• Guests looking to go to Historic Main Street: Pink to Electric Xpress
  • Guests looking to get to Park City Mountain Village: Pink to Lime
  • Guests looking to get to Kimball Junction: Pink, Lime or Electric Xpress
Please visit Park City Municipal’s transit page or see attached for details and messaging from Park City and Summit County

 

Gorgoza Park is transforming to Woodward Park City

By ParkCityIs.com
Nov 23, 2018

Gorgoza Park is transforming to Woodward Park City Woodward Park City recently broke ground at the former Gorgoza Park location. Woodward Park City will bring a world class facility that connects sport, community, and culture with youth inspired programming in one of the greatest outdoor regions in the world.

Woodward Park City will offer a playground for progressive sports experiences for residents of the Wasatch and destination visitors. Programming will provide sports and recreation opportunities including year round daily sessions, seasonal options, and multi-day camps.

The 125-acre campus will include day and night lift serviced snowboarding and skiing, terrain and skate parks, biking trails, tubing, and an indoor training facility for a dozen plus sports, including skateboarding, BMX, mountain biking, cheer, snowboard, and ski. The indoor training facility will be roughly 52,000 sq. ft. and built with a dedication to protecting where we love to play through sustainable investments in solar energy, a green roof, and the use of recycled materials.

Sourced from Ski Utah

In the News

There's Only One Park City.

In true Park City fashion, the entire town seemed in attendance at Legacy Lodge for Vail Resort's announcement of One Park City, its new brand and resort launch. After the intro video, Vail's Chief Operating Officer and Chief Marketing Officer spoke about the new brand and Vail's progress-to-date on its $50 Million improvement plan.

Our biggest takeaway: the largest resort in America is now operating right here in Park City. After $50 million in capital improvements, which will be completed in time for opening this winter, mountain visitors will have access to 7,300 acres of ski terrain, 17 peaks, and a resort that extends 6.5 miles in length.

The new Quicksilver gondola is proceeding on schedule and will be operational for the 2015-2016 season. Vail Resorts settled on the name "Quicksilver" because it denotes Park City's mining history and the speed of the 8-person, state-of-the-art conveyance, which transports riders from the base of Silverlode to the Flatiron Lift via Pinecone Ridge in just 8 minutes.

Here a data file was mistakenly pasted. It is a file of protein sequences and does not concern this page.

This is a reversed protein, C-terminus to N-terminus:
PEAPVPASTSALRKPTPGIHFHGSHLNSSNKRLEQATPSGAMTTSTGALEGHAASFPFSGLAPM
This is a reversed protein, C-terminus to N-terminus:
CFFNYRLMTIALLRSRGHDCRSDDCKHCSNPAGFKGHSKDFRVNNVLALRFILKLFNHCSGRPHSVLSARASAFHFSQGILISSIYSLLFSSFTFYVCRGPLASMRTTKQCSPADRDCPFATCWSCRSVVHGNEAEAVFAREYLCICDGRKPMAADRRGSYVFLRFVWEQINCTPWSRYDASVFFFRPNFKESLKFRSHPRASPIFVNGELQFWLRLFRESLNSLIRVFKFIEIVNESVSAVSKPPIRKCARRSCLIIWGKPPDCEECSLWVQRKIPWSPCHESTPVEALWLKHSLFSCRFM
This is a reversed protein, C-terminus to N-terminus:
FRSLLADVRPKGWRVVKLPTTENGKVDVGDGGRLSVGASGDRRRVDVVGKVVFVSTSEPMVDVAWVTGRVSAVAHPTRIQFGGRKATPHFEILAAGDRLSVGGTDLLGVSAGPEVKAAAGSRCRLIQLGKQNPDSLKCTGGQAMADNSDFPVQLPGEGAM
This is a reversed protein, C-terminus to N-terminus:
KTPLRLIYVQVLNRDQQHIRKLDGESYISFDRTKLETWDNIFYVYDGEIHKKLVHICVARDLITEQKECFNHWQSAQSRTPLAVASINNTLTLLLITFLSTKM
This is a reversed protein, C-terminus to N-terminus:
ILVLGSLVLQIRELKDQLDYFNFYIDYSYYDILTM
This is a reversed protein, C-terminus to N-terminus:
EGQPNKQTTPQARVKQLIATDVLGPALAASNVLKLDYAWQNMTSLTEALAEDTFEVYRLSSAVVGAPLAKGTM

The restaurant formerly known as Snow Hut, has been re-named Miners Camp and will seat 500. Additional improvements and expansions will be made to Red Pine Lodge (capacity will be expanded by 250 seats), Summit House, and Legacy Lodge. Snow making has also been added to Iron Mountain and near the gondola.

The new consolidated resort will operate under the name, Park City. The logo was re-purposed from Canyons Resort and has the tagline, "There is only one. Park City."

 

In the News

 

Vail Releases Details of Improvement Plan

Today, Vail Resorts shared their action and improvement plan with regards to Park City Mountain Resort and Canyons Resort. The plan includes more than $50 million in improvements that will take place in just one season, making it the most ambitious ski resort improvement strategy to date. The changes will create the largest ski resort in America by combining Park City Mountain Resort and Canyons Resort. Here are some specific improvements listed in Vail's comprehensive press release:

The Interconnect Gondola. An eight-passenger, high-speed two-way gondola from the base of the existing Silverlode Lift at Park City to the Flatiron Lift at Canyons. The gondola will also have an unload at the top of Pine Cone Ridge to allow skiers and riders the opportunity to ski into Thaynes Canyons at Park City via gated ski access or to the Iron Mountain area at Canyons through new trails that will be created from Pine Cone Ridge.